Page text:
100% manual ballot count blocked;  Arizona County Advances

100% manual ballot count blocked; Arizona County Advances

PHOENIX (AP) — The Board of Supervisors for a southern Arizona county will meet next week to consider counting nearly all ballots cast in person on Election Day, despite an earlier court order limiting the manual counting motivated by an unfounded distrust of the machines that tally the votes.

The actual count may begin before Tuesday’s scheduled meeting of the Cochise County Council, and the local prosecutor warns that starting it at any time could result in criminal charges.

The measures come just days after a judge ruled that state law bars the expansion of the normal small manual check of advance ballots. It also ruled that a manual count of 100% of the ballots on election day is illegal because any extension of the constituencies chosen for such reviews must be chosen at random.

The Republican-dominated Cochise County Board of Directors is taking that part of the order at face value, proposing to expand the tally to 99.9% of votes cast on Election Day, ostensibly to respect the random norm.

County District Attorney-elect Brian McIntyre told the board and his attorneys in a Thursday letter that proceeding with the plan could result in felony charges against the participants for violating numerous laws.

“I have alerted the appropriate authorities to the potential violations based on statements from two elected officials related to this,” McIntyre wrote. “I sincerely hope that no action will be asked of them and that the rule of law will prevail.”

He noted that the ballots are held by the County Elections Officer, and removing them or interfering with his work to certify the results would be among the crimes committed if Republican County Secretary David Stevens took the ballots for the county. count by hand.

Nor will he go unchallenged by the group who sued and won a court order on Monday to arrest him. They promised another challenge if Cochise County officials deviate from the court order.

“We are considering our legal options,” Lisa Cutler, spokeswoman for the Alliance for Retired Americans, said in a statement. “We will take action if the defendants decide to violate the court order or violate Arizona law.”

It is unclear when the manual count will begin. Stevens said earlier this week he hoped to start on Monday. And Tuesday’s meeting agenda says the count could begin before board approval. But Stevens no longer responds to direct questions on the matter.

The article notes that Stevens lined up more than 200 volunteers to tally the results of four races.

“They want to participate in this way to help people (including a few of the attendees) who have lost faith in the elections to see that the elections are reliable and secure in our county,” the agenda reads. “Two other outcomes of this manual count will simply be a broader random selection audit of machine accuracy and a test of our backup plan in case some or all of our machines are compromised or fail at the last minute. ”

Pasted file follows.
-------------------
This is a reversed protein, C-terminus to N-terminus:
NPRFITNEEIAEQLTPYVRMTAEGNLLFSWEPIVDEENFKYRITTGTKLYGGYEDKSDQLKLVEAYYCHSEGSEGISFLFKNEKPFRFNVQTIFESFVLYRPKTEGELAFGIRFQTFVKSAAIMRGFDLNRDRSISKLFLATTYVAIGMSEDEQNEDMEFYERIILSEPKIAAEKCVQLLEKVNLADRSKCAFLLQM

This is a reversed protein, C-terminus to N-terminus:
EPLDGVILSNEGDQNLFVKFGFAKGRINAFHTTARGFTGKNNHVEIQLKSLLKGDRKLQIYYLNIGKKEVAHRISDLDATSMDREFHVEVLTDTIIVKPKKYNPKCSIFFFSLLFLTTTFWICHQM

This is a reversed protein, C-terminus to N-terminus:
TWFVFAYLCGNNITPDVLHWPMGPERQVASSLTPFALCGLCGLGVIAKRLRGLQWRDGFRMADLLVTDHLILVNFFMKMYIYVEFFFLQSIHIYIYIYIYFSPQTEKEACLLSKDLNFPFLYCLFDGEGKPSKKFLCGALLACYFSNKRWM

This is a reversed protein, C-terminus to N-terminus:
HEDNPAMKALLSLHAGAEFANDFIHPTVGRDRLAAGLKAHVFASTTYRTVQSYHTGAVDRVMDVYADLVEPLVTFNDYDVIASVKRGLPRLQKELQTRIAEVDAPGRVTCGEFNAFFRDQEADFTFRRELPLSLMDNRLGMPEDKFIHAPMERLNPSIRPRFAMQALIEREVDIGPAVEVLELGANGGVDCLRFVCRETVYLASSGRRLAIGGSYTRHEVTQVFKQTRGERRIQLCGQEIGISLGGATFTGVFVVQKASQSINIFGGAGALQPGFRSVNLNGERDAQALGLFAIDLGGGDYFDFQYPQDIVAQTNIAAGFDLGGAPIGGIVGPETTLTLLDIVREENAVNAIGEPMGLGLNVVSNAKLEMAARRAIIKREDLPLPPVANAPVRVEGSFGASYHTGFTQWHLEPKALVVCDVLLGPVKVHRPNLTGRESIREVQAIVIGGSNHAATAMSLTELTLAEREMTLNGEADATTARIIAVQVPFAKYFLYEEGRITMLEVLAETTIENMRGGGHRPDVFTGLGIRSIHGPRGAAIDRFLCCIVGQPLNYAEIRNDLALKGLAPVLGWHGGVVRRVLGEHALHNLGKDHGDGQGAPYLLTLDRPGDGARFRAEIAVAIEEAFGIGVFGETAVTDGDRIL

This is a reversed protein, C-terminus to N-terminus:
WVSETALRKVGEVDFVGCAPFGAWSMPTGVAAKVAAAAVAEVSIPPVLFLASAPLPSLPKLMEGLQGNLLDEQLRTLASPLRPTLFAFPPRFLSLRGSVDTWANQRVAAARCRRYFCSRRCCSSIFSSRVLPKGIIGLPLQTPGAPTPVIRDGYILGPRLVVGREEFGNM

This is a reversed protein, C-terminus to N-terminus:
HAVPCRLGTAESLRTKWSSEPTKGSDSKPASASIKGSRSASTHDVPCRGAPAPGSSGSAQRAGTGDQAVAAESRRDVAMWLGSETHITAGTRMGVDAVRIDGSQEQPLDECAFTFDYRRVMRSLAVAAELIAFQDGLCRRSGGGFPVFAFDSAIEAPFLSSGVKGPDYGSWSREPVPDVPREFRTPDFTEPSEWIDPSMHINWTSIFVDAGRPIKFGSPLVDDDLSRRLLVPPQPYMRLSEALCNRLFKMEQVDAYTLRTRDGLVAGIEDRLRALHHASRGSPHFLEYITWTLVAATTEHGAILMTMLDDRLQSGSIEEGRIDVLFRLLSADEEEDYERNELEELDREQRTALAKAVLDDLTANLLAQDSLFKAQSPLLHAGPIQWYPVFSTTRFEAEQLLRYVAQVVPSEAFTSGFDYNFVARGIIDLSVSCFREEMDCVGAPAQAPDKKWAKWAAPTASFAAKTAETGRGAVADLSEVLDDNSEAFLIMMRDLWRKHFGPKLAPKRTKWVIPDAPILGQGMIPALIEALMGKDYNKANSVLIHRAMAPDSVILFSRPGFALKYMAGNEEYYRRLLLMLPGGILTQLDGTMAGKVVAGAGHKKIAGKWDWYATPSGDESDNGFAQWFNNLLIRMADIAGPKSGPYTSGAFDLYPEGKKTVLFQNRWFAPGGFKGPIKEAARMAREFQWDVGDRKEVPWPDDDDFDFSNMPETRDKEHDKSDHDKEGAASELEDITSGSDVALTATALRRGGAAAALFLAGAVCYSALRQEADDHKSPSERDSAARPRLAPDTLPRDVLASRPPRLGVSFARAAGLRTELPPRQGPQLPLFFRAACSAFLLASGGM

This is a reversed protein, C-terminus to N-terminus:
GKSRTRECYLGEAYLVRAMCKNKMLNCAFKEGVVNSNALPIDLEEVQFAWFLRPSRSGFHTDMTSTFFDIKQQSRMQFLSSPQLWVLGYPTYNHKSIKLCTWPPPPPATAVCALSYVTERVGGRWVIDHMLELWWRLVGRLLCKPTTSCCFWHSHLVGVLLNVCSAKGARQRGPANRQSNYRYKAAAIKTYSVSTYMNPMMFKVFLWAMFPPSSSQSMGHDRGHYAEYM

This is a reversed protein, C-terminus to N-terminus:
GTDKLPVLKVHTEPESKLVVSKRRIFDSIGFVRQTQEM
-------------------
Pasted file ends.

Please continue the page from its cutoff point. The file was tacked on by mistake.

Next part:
The two Republicans who hold the majority on the County Board and Stevens are appealing Monday’s ruling, but the state Supreme Court declined to expedite the appeal in an order released Friday. The Arizona Court of Appeals also declined to expedite it, instead setting a normal briefing schedule that would put off any decision.

Board member Peggy Judd did not return a call Friday seeking comment, and Stevens declined to comment further on how and when he would manually tally the vast majority of the nearly 12,000 votes. cast at polling stations on Tuesday. Another 27,000 voters cast their ballots early, but there’s no way around a Pima County Superior Court judge’s ruling blocking the expansion of normal 1% manual verification of those ballots.

State law sets out the rules for manual count audits that are used to verify machines used to tally votes in Arizona. For Election Day ballots, counties can choose 2% of county precincts, or two precincts, for manual counting. The decision says the council can extend this, but only if it is done randomly.

The Cochise County moves could delay the county’s required voter certification on Nov. 23 and ripple at the state level.

The normal small manual count is expected to be conducted Saturday by the county’s chief electoral officer, who opposes the expansion. The four races to be checked were drawn at the start of the week with representatives of the political parties present.

Stevens made his own race pick, but Democrats declined to participate, said Jim Barton, an attorney representing the Arizona Democratic Party.

“I think that little ‘we’ll just do 99%’ shows a kind of disregard for the law that’s just shocking,” Barton said. “The fact that Cochise County elected officials are engaging in this kind of behavior is embarrassing.”

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Follow AP’s election coverage at: https://apnews.com/hub/2022-midterm-elections

See https://apnews.com/hub/explaining-the-elections to learn more about the issues and factors at play in the 2022 midterm elections.

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